In the same interview Streeting hinted that Labour—for the second year running—would refuse to back a proper pay rise for NHS staff. He only said that Labour would wait for the NHS workers’ pay review body—which last year offered a measly 3 percent increase—to set their wages.
Labour leader Keir Starmer did say over the weekend that Johnson’s unpopularity showed that people “are fed up with the government, particularly its inaction on the cost of living.” Yet Labour won’t say what measures—if any—it has to boost people’s pay. It only calls on the Tories to set an “emergency budget”.
Instead of directing anger at the top, Starmer used the queen’s jubilee to deflect it with patriotism. He wrote that it was everyone’s “patriotic duty” to celebrate. The rich’s contempt for ordinary people lies behind both the Tory and the cost of living crises. Labour’s instinct is to smooth this over with appeals to national unity.
In December 2019 Boris Johnson won a massive election victory and thought he would rule for as long as he liked. He had an 80-seat majority in parliament and a Brexit deal lined up. And he had won votes from sections of working class people in the north of England and the Midlands. Now all of that has turned to ashes.
It’s not just that the partygate revelations confirmed Johnson has acted in the tradition of his ultra-posh Bullingdon Club days at Oxford university. The revelry in Number 10 showed how he treated people with arrogant contempt. He broke the laws he had made.
But this followed a much broader failure. In 2019 Johnson falsely posed as the friend of ordinary people who had been belittled and ignored after the 2016 vote to leave the European Union. He claimed to oppose the elitism and privilege that was squashing their voices. But ordinary people have lost out repeatedly during his time in office.
During the pandemic he consistently put profits before lives, leading to tens of thousands of unnecessary deaths. “No more fucking lockdowns—let the bodies pile high in their thousands,” he said in October 2020. It was a deliberate, conscious decision to send more people to their deaths because Johnson put bosses’ interests before ordinary people’s health.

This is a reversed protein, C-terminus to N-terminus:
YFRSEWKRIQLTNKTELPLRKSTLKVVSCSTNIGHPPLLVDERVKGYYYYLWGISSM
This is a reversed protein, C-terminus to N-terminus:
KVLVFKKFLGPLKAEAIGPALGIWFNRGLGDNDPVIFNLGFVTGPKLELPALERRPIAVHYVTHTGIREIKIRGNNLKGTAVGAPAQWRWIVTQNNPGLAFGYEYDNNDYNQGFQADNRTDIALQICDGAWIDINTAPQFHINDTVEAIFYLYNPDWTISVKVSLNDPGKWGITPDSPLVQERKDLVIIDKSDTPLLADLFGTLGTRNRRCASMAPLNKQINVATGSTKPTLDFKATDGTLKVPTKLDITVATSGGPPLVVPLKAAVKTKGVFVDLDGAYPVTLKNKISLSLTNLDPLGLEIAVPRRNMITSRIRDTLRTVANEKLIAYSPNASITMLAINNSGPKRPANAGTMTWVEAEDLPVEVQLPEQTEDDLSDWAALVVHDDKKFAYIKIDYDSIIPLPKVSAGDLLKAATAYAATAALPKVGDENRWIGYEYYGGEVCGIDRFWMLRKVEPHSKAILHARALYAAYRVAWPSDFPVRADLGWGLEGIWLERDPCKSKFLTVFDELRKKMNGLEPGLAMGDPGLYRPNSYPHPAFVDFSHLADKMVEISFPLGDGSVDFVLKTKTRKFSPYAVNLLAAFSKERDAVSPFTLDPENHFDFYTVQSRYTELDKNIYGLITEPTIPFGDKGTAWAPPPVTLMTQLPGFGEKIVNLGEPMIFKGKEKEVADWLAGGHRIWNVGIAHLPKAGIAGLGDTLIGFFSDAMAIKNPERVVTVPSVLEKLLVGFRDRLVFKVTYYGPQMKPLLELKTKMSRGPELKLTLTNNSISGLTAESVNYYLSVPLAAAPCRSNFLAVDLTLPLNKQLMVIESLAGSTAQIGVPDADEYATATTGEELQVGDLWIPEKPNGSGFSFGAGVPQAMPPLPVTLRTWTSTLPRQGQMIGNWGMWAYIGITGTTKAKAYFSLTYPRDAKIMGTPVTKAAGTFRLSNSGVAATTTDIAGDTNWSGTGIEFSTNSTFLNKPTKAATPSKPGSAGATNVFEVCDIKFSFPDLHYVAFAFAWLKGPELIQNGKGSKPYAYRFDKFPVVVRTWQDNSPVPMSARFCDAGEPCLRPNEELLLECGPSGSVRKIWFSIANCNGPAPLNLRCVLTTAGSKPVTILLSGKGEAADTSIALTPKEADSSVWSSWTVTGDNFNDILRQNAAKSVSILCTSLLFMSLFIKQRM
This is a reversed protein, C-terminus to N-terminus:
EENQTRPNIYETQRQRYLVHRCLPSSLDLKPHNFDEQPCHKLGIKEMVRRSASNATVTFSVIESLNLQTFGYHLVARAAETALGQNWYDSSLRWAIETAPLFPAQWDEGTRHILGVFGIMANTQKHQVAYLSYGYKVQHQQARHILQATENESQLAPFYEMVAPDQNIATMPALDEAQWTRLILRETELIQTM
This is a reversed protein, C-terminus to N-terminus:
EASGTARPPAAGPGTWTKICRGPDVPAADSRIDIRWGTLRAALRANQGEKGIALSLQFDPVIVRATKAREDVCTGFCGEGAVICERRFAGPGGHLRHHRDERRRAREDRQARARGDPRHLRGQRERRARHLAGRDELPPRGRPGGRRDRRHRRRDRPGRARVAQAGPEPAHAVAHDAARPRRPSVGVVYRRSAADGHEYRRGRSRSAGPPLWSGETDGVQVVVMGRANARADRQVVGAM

The Tory version of Brexit led to shortages and chaos. Despite his repeated pledges, Johnson has still not solved the Northern Ireland trade problems that came after Britain left the EU. It’s angered his corporate backers and Unionist allies.
For a while, pushing racism and an “anti-woke” agenda seemed to offer Johnson a way forward. As the Tories won the Hartlepool by-election last year, there was talk of the “end of class” and a terminal crisis of working class opposition.
But that has collapsed as a guaranteed way to win the next election. The polls worsened for Johnson as evidence grew of corruption during the pandemic. MPs lobbied for favoured firms to enter the “VIP lane” of contracts and to cream off vast fortunes. The £37 billion test and trace programme enriched private firms and their bosses rather than curbing the virus.
The rollout of the vaccine by the NHS briefly buoyed up Johnson. But then came the soaring cost of living. Pronouncements about buying your food in imperial measurements don’t work when you can’t afford to buy the food anyway. The praise for privatisation, capitalism and markets can’t cut it when the gas and electricity prices go through the roof. That’s why he is now on the rocks.
Boris Johnson has never had a consistent political ideology—except for looking after himself and his immediate coterie of the rich. The Covid crisis forced ruling classes everywhere to abandon a small state and reduced public spending. Instead, to save the bankers and the bosses, the Tories had to pour billions into helping firms keep their workers on the books and protect their profits.
Now the Tories want to recoup that money from working class people through pay deals well below inflation and benefit and pension cuts. Many Tory MPs, and sections of the right wing media, are unsure whether Johnson is the best face for that battle.
But others think the alternatives might be worse. Rishi Sunak, once seen as the obvious replacement for Johnson, presides over the social emergency of price rises and plummeting living standards. Jeremy Hunt is a has-been who—if people remember him—is known for fronting up the savaging of the NHS. Liz Truss is a rabid warmonger who hopes to be seen as Margaret Thatcher reincarnated. That won’t be a winner among those repulsed by Johnson.
However, she chimes with a section of the Tories who think Johnson has been too soft and too left. They want to abandon even the pretence of action over climate change, be even harsher on migrants and to apologise for the meagre restrictions during the pandemic.
The Tories’ problems go beyond Johnson. This crisis raises questions about what is the Tory base—and how it can continue to persuade enough people to back a party that panders to the rich.
Nadhim Zahawi, the education secretary, told Sky News that Volodymyr Zelensky, the Ukrainian president, would be “punching the air” on Monday night because his ally, Johnson, will remain as PM.